Written by: Christopher Sell
Primary Source: The Wednesday Wake Up
Sometimes I wonder if life is really a sequence of acts corralled together by a director, like a play on Broadway, a fictional novel, or an orchestra performing Beethoven’s next symphony.
As if our time on Earth is strung together by monumental stages of development that fit nicely into the confines of economics, society, and textbooks written by theorists with famous names like Freud and Eriksson.
First Act? Childhood. Second Act? Parenthood. Third Act?
Whatever you do after your kids have grown and fled the coop, I suppose. Lots of possibilities.
I was reminded of this analogy the other day while watching an episode of “Parenthood” on NBC. In the show, the grandmother and matriarch of the Braverman family, Camille, explains to her husband Zeek (played by Craig T. Nelson) that she’s interested in selling the family homestead now that the kids have grown and left the house. The same house they had lived in for decades. The house in which they had raised their children. The house in which they had hosted grandiose wedding receptions for their grown kids and even grander sleepovers for their grandchildren.
The house they had made their home.
In describing her wish to sell the house, Camille implored her stubborn life partner to think of it as their Third Act.
An opportunity to do something completely different. A chance to redefine one’s self or one’s perspective of the world around us.
I used to believe that thinking about life in this sort of fragmented and neatly organized way was fool’s gold. And I still think it’s a flawed method.
But I think there’s some truth to Camille’s desire to re-imagine what comes next in her life story.
For many of us, Act 1 is delivered to us like a Christmas present with a bright red ribbon wrapped around it. We age into and out of a school system based on seasons and a students’ age. We can even get our driver’s license at a certain age. We’re coddled and prodded into the beginnings of particular occupations, colleges, and careers by our parents and peers. Most dating and courtship happens within the latter part of our Act 1.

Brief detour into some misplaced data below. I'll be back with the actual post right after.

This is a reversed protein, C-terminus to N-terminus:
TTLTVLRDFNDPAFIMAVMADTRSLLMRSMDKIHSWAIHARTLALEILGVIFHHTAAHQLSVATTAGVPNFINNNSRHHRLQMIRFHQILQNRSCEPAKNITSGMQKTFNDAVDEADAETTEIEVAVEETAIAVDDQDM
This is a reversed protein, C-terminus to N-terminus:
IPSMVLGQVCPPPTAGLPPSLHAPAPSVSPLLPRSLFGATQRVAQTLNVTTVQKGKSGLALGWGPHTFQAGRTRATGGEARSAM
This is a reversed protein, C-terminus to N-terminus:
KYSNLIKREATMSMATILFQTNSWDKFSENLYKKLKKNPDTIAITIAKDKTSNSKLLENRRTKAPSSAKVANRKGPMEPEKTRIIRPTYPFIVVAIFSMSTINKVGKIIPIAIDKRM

But I’ve found that things get a bit blurry once Act 1 succumbs to our second act. Sometimes, the transition from the first symphony to the next isn’t so seamless.
What if we don’t want to be a parent? Or we’re not sure when we want to exchange vows? When should we abandon the job(s) or career that we thought we loved or mom and dad told us to pursue but realized wasn’t right for us? How much frustration is too much?
(For the record, I’m a happily married parent who happens to really like his current career).
The most terrifying and liberating fact I’ve discovered in my 20s is that life indeed seems to be constructed with stages and milestones — but there’s only one person who controls how many acts you have in your life and when you move from one to the other.
And the boundaries between the various stages in life are a lot more fluid than moving from kindergarten to first grade.
The freedom can seem endless, liberating, and paralyzing.
I’m 28 years-old. If I don’t want to be a career educator, I can change the story. I can create a new narrative. Sure, every person has his or her limitations and realities. If I told my wife tonight that I’m going to quit my job and pursue a new career as a professional basketball player, that probably wouldn’t go over very well. Initially, she would laugh. A lot. But then she would remind me that the bills still have to be paid. Food still has to be put on the table. Someone’s gotta pay for that Netflix account.
But ultimately, we hold the tickets to the next big game of which we want to be a part.
Assuming the role of Director and moving from one part of the Broadway show to the next can be scary. Anything that is different from what we’re accustomed to often is. But the more terrifying option is to refrain from turning the pages to the next chapter in your storybook.
So on this Wednesday morning, I hope you wake up with courage and strength to re-imagine your next Act without worrying about prescribed expectations for a pending career move or major life decision.
Turning the pages to the next chapter in your story can be uncomfortable.
But hiding from the chance to redefine your life is an even scarier proposition.